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#631: The Locker Door

GETTING MORE TALE #631: The Locker Door

Before the first day of highschool even began, I had selected the posters I was going to hang up inside.  For my first locker ever, at the beginning of grade nine, I chose Gene Simmons.  It was a weird picture of him from the Asylum era, no makeup, and his tongue pinned to the neck of his bass by the strings.  I was truly disappointed that girls found the picture repulsive and didn’t want to talk to me.  I’m still proud that I was flying the Kiss flag right from day one.  For some reason, I also had a picture of Mr. Mini Wheats, from a box of the same-named cereal.

Meanwhile, my best buddy Bob had something cooler.  It was a poster of Bruce Dickinson, circa 1986, standing next to the giant stage Eddie from Somewhere in Time.  Everybody seemed to agree that the new Blade Runner Eddie was the coolest one yet, and that poster was the envy of the hallway.  When he was done with it, Bob passed the locker poster down to me.  I was thrilled — so much that I used it again the next year.

Bob moved on to Samantha Fox.  She took over from where Eddie and Bruce once were.  “Hey, that one’s topless,” remarked the English teacher Mr. Payette as he strolled past.  She was covering her modesty with her arms, but she was indeed missing her top.

In grade 10, Bob and I did something sneaky.  On the first day of school, he advised me to bring an extra lock, and see if I could snag an extra, unoccupied locker.  I did — right next to my own, in fact.  So that year, Bob and I had this spare locker that we shared right next to mine.  He had this little Nerf basketball set.  You could hang a net from the locker door.  We also had gotten into remote control cars.  We stashed them in the spare locker and played with them during the lunch hour.  We got caught by the stern science teacher, Mr. Branday.  “Take this to the gym!” he shouted at us.

Branday was a weird guy.  Every year, he began his science class with the same line.  “Science is a tool of the mind.  With it, one can open more doors than with the bare hands alone!”

Bob and I had such a good time, that year of the two lockers.  A fresh succession of posters went up, although I hung onto Bruce and Eddie until it was literally falling apart.  One I liked a lot was a cardboard cut out of ZZ Top’s Eliminator car, from a Monogram model kit I built.  I always wanted to rig up a Walkman with a speaker in the door of that locker, but we figured if the racing cars got us in shit, music would even more.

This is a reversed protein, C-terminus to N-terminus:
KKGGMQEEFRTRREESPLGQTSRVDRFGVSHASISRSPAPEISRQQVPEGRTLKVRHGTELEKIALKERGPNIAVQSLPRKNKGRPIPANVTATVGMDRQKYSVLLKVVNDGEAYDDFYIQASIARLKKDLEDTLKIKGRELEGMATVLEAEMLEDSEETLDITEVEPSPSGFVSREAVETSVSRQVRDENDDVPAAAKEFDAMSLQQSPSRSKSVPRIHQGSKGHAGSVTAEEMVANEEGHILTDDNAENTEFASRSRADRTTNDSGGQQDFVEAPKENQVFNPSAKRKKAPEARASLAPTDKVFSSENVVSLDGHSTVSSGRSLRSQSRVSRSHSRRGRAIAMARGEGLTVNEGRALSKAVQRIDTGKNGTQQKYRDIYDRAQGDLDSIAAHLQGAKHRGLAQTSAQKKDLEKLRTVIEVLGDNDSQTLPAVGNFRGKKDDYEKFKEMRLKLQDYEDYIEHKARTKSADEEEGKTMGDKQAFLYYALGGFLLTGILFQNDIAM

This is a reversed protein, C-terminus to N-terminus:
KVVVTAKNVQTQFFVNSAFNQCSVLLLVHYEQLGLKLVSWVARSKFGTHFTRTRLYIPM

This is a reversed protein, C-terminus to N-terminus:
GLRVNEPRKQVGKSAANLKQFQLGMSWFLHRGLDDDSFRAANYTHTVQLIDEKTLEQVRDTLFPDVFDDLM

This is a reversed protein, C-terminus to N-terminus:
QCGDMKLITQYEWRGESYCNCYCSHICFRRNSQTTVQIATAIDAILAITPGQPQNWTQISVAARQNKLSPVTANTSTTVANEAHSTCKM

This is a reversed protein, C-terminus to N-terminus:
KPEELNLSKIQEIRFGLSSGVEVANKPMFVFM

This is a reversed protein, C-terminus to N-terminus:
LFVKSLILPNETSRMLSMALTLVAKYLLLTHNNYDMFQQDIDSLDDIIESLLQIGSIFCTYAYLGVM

Locker posters usually came from magazines such as Hit Parader, but it had to be a vertical poster.  A horizontal one would only be good for home.  A kid down the hall, Michael Wright, had a picture of a computer in his locker one year.  I tended to stick to rock stars.  Def Leppard went in there, and so did a rare picture of Vinnie Vincent in his Kiss makeup.

Some of the posters that survived

I tried to take care of my posters so I could use them again.  They seemed like a big part of my identity.  I brought my posters to school on the first day every year, so my locker would never be bare.  Nobody but Bob seemed to get that.  I always enjoyed carefully packing them up on the last day of school before summer holidays.  Except for the last year of highschool, when I knew it was the very last time.  There would be no more lockers.  The very last locker posters were coming down, for good.  I hated the feeling, the finality of it.  Knowing life was about to change and almost all my old friends would be gone doing their own things.  It was a…lonely feeling.  The lockers were always a communal place.  You’d chat with friends before or between classes.  Life really felt different afterwards.

Somewhere in this house in an old video tape, of my grade 13 year circa 1990.  Bob and I rented a camera one weekend, went into the unlocked school and did a tour.  On that video is a detailed look at my locker posters of 1990-1991.  One day I’m going to have to get a USB VCR and take a look.

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#367: Greatest Hits 2

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RECORD STORE TALES MkII: Getting More Tale
#367: Greatest Hits 2
A sequel to #364: Greatest Hits

The last time we talked about greatest hits albums, I listed seven reasons that die-hard fans usually shun them.  Readers came up with some of their own, and also arguments to defend greatest hits albums.  I usually advise fans to buy key studio albums rather than compilations, depending on the person.  Yet I still own a few hundred greatest hits albums. There have to be good reasons.